The defining criterion which a typographic print has to fulfill is that of the type identity of the various letter forms which make up the printed text. In other words: each letter form which appears in the text has to be shown as a particular instance ("token") of one and the same type which contains a reverse image of the printed letter.

By projecting the text letters one upon the other (e.g., all "A"s onto one another) at high magnification, the consistent type identity of the dedicatory inscription could be demonstrated beyond doubt.[5] An additional indication that its creator had worked with reusable types is the marked tendency of some letters to tilt to the right or left; in those cases the artisan apparently did not succeed in setting up the letter stamps completely parallel to the lateral borderline of the plate.[5] The evidence of the skewed letters, but most importantly the observation that the type token criterion was met throughout the text prove the "typographic character of the Prüfening dedicatory inscription with certainty."[1]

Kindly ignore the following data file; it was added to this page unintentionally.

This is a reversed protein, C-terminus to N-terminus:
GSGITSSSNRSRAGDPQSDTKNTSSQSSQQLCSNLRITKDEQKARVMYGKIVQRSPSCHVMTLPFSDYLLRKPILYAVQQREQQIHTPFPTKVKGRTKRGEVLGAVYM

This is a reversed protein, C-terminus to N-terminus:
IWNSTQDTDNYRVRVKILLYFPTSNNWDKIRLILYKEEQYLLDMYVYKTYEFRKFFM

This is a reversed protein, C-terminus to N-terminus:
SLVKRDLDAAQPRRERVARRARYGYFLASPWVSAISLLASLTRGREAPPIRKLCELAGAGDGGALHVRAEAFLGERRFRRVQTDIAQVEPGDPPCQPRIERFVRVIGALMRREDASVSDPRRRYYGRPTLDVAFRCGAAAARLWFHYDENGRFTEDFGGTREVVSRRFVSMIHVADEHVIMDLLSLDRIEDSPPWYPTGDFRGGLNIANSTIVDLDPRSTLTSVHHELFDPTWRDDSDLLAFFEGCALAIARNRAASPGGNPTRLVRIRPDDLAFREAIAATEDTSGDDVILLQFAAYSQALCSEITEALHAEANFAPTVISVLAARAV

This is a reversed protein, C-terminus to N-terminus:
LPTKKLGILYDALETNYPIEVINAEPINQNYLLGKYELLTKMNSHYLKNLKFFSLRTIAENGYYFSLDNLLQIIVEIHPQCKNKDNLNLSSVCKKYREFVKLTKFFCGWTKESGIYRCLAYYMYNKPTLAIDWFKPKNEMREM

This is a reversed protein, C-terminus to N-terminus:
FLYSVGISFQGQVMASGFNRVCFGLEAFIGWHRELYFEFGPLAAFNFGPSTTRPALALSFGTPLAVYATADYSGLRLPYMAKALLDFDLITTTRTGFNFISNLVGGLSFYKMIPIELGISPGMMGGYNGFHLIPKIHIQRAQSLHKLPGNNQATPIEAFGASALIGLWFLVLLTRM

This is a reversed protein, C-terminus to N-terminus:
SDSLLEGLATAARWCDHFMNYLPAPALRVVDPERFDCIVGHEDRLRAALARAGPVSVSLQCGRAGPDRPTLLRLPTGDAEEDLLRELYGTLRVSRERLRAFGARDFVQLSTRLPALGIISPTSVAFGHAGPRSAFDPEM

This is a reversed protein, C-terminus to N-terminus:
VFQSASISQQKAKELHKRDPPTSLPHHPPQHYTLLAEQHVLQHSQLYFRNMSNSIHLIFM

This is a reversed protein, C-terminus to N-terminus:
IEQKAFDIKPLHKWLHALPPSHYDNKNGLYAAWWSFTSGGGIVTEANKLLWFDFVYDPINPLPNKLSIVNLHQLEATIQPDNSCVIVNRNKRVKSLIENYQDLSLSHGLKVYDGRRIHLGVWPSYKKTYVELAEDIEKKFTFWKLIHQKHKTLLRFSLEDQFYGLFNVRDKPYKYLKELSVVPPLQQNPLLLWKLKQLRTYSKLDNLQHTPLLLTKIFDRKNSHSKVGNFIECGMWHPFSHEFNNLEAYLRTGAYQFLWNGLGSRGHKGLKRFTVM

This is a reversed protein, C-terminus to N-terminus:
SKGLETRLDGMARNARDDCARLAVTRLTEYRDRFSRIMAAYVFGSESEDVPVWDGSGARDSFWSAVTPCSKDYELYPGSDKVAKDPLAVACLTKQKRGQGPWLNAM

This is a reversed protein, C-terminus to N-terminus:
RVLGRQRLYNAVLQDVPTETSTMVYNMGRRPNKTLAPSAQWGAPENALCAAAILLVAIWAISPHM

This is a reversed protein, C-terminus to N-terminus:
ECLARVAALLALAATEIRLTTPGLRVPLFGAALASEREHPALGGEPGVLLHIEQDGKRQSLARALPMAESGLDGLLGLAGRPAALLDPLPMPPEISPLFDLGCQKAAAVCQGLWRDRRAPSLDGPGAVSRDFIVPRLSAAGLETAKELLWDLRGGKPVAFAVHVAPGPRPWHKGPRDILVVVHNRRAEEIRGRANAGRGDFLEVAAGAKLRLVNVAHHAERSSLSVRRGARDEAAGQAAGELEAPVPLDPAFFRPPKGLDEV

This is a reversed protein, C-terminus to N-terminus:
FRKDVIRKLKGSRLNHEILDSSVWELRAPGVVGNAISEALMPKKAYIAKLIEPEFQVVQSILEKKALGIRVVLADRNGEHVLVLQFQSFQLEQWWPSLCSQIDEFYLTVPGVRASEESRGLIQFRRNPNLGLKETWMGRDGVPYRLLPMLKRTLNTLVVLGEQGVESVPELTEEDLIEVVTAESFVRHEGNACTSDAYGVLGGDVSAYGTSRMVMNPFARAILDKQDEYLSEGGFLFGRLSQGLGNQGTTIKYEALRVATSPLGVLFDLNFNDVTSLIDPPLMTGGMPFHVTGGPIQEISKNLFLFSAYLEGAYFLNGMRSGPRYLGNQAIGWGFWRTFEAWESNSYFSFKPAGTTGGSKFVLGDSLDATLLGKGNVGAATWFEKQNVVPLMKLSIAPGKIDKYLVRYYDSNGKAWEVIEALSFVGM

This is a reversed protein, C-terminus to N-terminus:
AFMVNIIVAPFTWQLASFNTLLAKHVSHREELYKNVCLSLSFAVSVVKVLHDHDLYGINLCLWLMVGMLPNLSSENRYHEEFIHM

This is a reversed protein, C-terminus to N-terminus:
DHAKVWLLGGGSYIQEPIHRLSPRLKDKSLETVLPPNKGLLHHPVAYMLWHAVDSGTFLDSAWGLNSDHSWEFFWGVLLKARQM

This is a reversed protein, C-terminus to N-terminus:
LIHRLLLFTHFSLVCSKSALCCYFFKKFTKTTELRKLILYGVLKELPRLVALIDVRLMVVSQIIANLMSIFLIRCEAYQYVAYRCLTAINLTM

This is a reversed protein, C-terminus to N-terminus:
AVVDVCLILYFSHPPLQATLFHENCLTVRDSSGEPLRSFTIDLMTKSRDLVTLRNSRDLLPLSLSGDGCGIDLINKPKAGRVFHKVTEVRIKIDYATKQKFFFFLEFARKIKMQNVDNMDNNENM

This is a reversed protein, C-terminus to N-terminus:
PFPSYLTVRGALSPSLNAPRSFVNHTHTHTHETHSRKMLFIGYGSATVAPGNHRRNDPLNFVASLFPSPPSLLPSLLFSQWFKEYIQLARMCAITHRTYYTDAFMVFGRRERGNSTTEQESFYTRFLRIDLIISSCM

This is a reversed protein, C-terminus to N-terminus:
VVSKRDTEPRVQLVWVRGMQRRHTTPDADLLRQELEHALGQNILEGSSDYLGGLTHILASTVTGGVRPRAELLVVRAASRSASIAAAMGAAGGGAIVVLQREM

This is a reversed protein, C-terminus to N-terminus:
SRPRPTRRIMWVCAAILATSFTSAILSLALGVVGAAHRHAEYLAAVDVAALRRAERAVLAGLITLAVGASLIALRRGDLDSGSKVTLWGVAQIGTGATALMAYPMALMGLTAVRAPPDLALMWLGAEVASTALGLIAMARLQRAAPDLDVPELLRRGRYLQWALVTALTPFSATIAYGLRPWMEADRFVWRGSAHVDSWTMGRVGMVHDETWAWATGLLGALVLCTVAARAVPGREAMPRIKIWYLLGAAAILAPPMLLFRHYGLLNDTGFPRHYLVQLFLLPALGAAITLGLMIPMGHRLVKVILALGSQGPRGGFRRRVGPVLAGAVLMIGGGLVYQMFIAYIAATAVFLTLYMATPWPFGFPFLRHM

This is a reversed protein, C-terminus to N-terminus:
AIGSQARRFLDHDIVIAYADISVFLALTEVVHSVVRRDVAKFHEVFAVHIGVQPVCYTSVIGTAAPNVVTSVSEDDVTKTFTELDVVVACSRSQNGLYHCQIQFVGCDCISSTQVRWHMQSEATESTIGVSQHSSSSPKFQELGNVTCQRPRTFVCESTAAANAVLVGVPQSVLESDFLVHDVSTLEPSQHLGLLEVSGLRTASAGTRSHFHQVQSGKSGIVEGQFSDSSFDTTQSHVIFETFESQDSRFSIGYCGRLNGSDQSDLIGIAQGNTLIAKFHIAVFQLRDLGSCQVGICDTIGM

A fragment of another inscription plate found close to the monastery indicates that the Prüfening abbey inscription did not remain an isolated phenomenon, but that at least locally the typographic production method was applied more frequently.[7]

Further medieval techniquesEdit

In the cathedral of Cividale del Friuli in northern Italy, the silver altarpiece of Pellegrino II, the patriarch of Aquileia between 1195 and 1204, was inscribed in Latin by the means of individual letter punches (instead of stamps).[8] Apart from stamping and punching, another typographic method existed which followed the scrabble principle: for decorating the paved floors of monasteries and churches, individual letter tiles were burnt and then so assembled that they formed Christian inscriptions on the floor. This technique seemed to be fairly widespread, with known examples ranging from England over the Netherlands to Germany.[9]